Brand Safety Worries Are Hurting News Publishers Ahead of 2020 Election

Trade groups propose on ad-tech solutions to reassure brands

typewriter with news written on the page
Legacy news brands are becoming casualties of advertisers' need for brand safety assurances. Getty Images
Headshot of Ronan Shields

Ahead of a contentious 2020 U.S. presidential election, two trade bodies representing media agencies and publishers are working toward more sophisticated brand safety standards and how to apply them to news content.

These organizations—the American Association of Advertising Agencies and Digital Content Next—are devising a standardized means of analyzing sentiment on recognized news websites to better assure advertisers their ads aren’t served next to hot-button political content.

In particular, the group wants to establish a consensus whereby the industry’s major content verification providers can identify the context, sentiment and tone of news items, then use software to help advertisers decide if such stories are suitable for their brand.

Discussions first began in Q1, with subsequent meetings taking place throughout the year. The group’s next meeting is slated for early Q4, when they will attempt to gain agreement from publishers to implement their proposals, sources tell Adweek.

This initiative is jointly conducted with oversight by the 4As and DCN, and with participation by three of the industry’s major content verification providers: Oracle’s Grapeshot, Integral Ad Science and DoubleVerify.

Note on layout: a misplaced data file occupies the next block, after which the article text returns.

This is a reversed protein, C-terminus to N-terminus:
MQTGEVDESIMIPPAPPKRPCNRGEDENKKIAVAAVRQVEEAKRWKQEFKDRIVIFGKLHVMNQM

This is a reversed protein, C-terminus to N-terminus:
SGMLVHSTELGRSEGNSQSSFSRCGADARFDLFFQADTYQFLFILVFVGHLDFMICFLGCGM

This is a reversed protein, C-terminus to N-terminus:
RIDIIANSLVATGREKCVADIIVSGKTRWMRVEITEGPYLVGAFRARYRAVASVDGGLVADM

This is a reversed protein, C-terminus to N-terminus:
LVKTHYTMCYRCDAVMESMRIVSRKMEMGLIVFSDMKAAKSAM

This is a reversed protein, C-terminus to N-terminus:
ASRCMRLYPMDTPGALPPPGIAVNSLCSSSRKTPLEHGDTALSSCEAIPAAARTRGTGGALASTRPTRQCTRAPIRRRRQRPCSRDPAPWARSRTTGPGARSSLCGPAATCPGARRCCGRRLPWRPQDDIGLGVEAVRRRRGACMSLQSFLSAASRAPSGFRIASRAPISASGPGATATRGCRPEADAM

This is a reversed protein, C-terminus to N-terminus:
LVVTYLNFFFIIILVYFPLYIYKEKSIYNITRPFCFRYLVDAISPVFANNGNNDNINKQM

The group doesn’t have a formalized name yet, although sources told Adweek that “Trusted Media Sustainability Initiative” is a working title—with TrustX, a private marketplace where DCN’s publishers can trade inventory programmatically as a collective, looking to lead its implementation.

TrustX CEO David Kohl tells Adweek the scheme was geared toward increasing confidence in using software to automate placing ads next to the finance, health and politics sections of its members’ websites.

These new tools would gives verification companies “a better way to align content with ad revenue,” Kohl said, adding that many advertisers rely heavily on keyword blacklists to err on the side of caution.

“It’s a complicated, big topic, and while safety is a floor, suitability is subjective,” he said. “But an over-reliance on keyword ad domain blocking is just an under-use of the A.I. that’s now available.”

In total, more than a dozen entities are involved, with each party hoping it will help infuse quality news organizations with much-needed ad revenue as the U.S. general election—historically, a boom time for news brands—draws near in 2020.

However, this cyclical bounty has become less reliable in recent years, particularly as U.S. politics have become increasingly polarized and certain brands employ a risk-averse approach to their media strategies.

Brands don’t trust the most trusted news brands

The topic was discussed at length at a conference session as part of Advertising Week New York, where panelists representing the three major tiers of the industry debated the evolving nuances of brand safety in a polarized political climate.